I have done many children’s moments in my day. I have had wonderful ones and I have had bombs, and many did not go as I expected, but that is now what I expect. Now many young children barely understand what is being said, or why they are forced up front to talk to the person in the robe. It is part of the traditional church to bring all the children forward, even before they want to, for the conversation about Jesus. At my last call, either I or my wife would bring our son AJ forward for the moment often done by a lay person. Now, young children often need to be encouraged forward and contained, but AJ did not need to be encouraged forward; however, he did need to be held. AJ has autism, is four years old, and he struggles with sitting still. Honestly, I do as well–I have often said I became a minister so I would not have to sit still in worship.
Now my wife and I are in separate calls–three to be exact–thus Sunday morning we are in separate worship services. So one of us must take AJ to worship, and I did this past Sunday at my traditional morning service. The congregation has met AJ, and had observed how difficult it is to keep him attentive in the service and especially the children’s moment, but this was the first time when I would be doing it without my wife there to keep him somewhat contained. I had a lot of help keeping him in the pew and I knew he would go with the other children during the remainder of the service, but during the Children’s moment I would bring him up with me. I went forward with him, sat down, and grabbed my prop, which was a Soccer ball that I used to discuss about being prepared by wearing cleats, shin guards, and jerseys, as the scripture was the Pauline armor of God. It went well, as AJ generally ran around, visited the pianist, took the ball two or three times, and I was able to get him in my lap for prayer. It worked, mostly because I have learned to not worry about AJ’s behavior, especially where he should be included, like church.
The dialogue sermon went well as did the entire service, and during the sacred coffee fellowship I was greeted by many with positive notes. Generally I look more for feedback, for I learn more, but then I received a compliment that made my day. The gentleman said something about how impressed he was with my non-anxious presence with my son as I led worship. I must admit I had to fight back the tears, for it has become who I have to be all the time and it is not easy, but in worship my non-anxious presence must be doing more than simply protecting me from glares and pity. My presence demonstrates what inclusivity means at the Table.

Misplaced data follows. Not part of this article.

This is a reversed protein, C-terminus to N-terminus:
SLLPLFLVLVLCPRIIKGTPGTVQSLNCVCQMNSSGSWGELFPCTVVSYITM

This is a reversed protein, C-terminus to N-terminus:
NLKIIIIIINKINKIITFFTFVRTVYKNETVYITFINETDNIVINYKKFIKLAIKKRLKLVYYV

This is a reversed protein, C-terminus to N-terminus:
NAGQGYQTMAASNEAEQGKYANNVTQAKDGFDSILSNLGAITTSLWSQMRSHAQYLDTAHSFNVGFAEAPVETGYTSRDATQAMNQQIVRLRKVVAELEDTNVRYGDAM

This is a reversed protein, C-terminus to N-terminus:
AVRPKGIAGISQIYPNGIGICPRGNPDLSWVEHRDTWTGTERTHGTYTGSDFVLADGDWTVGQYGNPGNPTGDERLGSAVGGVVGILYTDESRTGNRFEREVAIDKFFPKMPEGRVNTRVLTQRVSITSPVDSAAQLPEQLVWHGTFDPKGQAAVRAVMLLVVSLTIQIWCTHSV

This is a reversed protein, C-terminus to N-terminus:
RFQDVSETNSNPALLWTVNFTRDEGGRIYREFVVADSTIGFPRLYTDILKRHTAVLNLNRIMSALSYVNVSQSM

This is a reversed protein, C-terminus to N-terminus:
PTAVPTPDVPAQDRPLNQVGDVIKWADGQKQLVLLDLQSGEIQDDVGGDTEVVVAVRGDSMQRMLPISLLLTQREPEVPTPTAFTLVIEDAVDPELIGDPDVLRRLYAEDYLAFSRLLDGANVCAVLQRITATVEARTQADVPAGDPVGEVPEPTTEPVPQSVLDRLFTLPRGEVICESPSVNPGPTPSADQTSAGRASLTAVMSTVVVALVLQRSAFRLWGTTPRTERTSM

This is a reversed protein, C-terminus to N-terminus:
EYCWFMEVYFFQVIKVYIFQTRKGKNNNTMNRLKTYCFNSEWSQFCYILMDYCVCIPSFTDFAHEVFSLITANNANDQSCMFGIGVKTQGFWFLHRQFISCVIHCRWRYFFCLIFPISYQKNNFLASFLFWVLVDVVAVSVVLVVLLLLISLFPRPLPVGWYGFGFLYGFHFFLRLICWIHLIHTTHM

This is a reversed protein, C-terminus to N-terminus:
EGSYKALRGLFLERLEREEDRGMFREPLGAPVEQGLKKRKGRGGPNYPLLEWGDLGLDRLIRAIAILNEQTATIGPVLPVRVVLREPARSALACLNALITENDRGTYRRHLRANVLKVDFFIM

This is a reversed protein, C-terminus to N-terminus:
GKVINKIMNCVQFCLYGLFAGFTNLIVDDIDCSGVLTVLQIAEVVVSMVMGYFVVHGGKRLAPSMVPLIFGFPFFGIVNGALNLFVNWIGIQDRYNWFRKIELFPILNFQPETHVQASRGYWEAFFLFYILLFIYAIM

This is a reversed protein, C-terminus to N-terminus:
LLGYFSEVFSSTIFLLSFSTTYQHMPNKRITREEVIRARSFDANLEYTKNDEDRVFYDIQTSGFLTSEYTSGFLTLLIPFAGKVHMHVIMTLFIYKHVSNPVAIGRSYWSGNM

Later that Sunday, I did what I do often: I posted the thought to a social media site, and I believe my friend Rev. Manny Santiago summed it up well with his post:
“Maybe what we at church need to do every now and then is to join AJ (or any other kid) and run around instead! Isn’t worship about freedom after all?”
Manny is right! The day before this service, our family went to Wild Goose Festival West, and among the great speakers and wonderful music, we chased AJ everywhere. Then AJ and I went to Beer and Hymns, where Mindi would meet up with us there. AJ was intrigued. It was the traditional music, but most everyone was up and active like AJ. He moved in closer, got stuck in the crowd, and an older gentleman helped him over a bench as I watched. He was out in the middle of the singing. He stood much of the time watching the guitarist, and even strung the guitar often. I thanked the guitarist later for letting him participate. I have never seen AJ saw so calm in worship, so intrigued and engaged. Manny is right: we do need to join AJ. We need to embrace a freedom from our adult socialization and to honk with the Spirit.
“…Jesus said, ‘Let the little children come to me, and do not stop them; for it is to such as these that the kingdom of heaven belongs.’” (Matthew 19:14) This passage has greater meaning after this weekend from the festival and church. Honestly, every day when my son struggles with socialization, he seems to reveal the Spirit for me and many others as well. I will run around with the Spirit with no care what others think, until I am utterly calm and able to hear the still small voice.